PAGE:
Danish Philharmonic, Athens Symphony, Augsburg Philharmonic, Carlsbad Symphony, Durban Symphony, Cape Philharmonic, Kristiansand Symphony and Nordic Chamber orchestras. This season he makes his debut with the Bucharest Philharmonic and the Xiamen Philharmonic in China. This is his first appearance with a British orchestra.
Silence, Night & Dreams is released on EMI Classics. Published by Chester Music Ltd.
Produced by the Barbican in association with !Como No!
Media Partner Plan B
Management Laurence Aston,
C l a r i s s a
E l z . b i e t a D
m o c h o w s k a .
Sounddesign David Sheppard, Lightingdesign Charles Balfour www.preisner.com www.myspace.com/zpreisner
Special thanks to: Andy Wood, Francisco Ribeiro, Laurence Gilmore, David Angus, John L. Walters, Bryn Ormrod, Min Yen Ong, Max Standing, EMI Classics, Chester Music, Sally Hope Associates, Sound Intermedia, Cogency, Gonçalo Villas-Boas, Adam Klocek, Elzbieta Misinska, Natali Drosou.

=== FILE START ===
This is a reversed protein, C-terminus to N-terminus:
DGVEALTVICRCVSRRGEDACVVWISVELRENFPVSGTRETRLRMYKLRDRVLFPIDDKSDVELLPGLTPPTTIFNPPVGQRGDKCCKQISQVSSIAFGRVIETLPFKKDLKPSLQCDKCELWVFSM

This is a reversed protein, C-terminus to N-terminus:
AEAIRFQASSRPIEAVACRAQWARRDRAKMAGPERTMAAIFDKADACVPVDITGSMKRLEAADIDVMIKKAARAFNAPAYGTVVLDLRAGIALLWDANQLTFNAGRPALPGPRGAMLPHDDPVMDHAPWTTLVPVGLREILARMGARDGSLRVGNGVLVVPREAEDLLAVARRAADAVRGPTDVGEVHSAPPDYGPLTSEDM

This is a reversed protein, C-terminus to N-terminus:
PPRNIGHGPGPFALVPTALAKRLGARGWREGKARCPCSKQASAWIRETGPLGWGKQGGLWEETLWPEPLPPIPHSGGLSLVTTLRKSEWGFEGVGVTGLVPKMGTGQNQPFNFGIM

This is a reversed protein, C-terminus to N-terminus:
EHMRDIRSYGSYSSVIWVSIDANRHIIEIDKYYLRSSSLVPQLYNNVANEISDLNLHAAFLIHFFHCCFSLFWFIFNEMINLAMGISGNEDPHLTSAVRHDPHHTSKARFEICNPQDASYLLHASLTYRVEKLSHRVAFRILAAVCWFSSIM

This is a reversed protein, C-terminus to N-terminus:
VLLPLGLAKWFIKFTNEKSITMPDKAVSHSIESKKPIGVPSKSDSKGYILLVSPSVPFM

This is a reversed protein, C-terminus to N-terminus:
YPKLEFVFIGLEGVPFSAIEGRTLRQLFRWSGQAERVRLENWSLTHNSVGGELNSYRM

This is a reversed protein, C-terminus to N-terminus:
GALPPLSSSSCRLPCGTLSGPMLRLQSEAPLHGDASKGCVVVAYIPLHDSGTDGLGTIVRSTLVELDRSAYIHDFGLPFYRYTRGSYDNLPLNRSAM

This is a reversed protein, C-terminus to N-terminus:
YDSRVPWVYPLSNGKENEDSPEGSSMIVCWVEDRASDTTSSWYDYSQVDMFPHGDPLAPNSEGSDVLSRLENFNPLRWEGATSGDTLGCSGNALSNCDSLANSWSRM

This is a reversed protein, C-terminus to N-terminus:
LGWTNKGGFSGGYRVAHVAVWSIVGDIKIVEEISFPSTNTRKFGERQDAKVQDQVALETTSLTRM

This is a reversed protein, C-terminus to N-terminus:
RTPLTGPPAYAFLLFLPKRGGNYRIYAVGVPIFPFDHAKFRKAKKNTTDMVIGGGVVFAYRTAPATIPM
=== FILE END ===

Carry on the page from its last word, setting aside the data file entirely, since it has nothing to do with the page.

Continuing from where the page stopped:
This concert is part of the Only Connect series, the Barbican’s innovative series that brings together the worlds of film, music and art by inviting exceptional musicians, composers, artists and filmmakers to develop collaborations and present new work.
There will be an interval in tonight’s concert. Smoking is not permitted anywhere on the Barbican premises. No cameras, tape recorders or any other recording equipment may be taken into the hall.
This programme is printed on 100% recycled materials.
The Barbican is provided by the City of London Corporation as part of its contribution to the cultural life of London and the nation.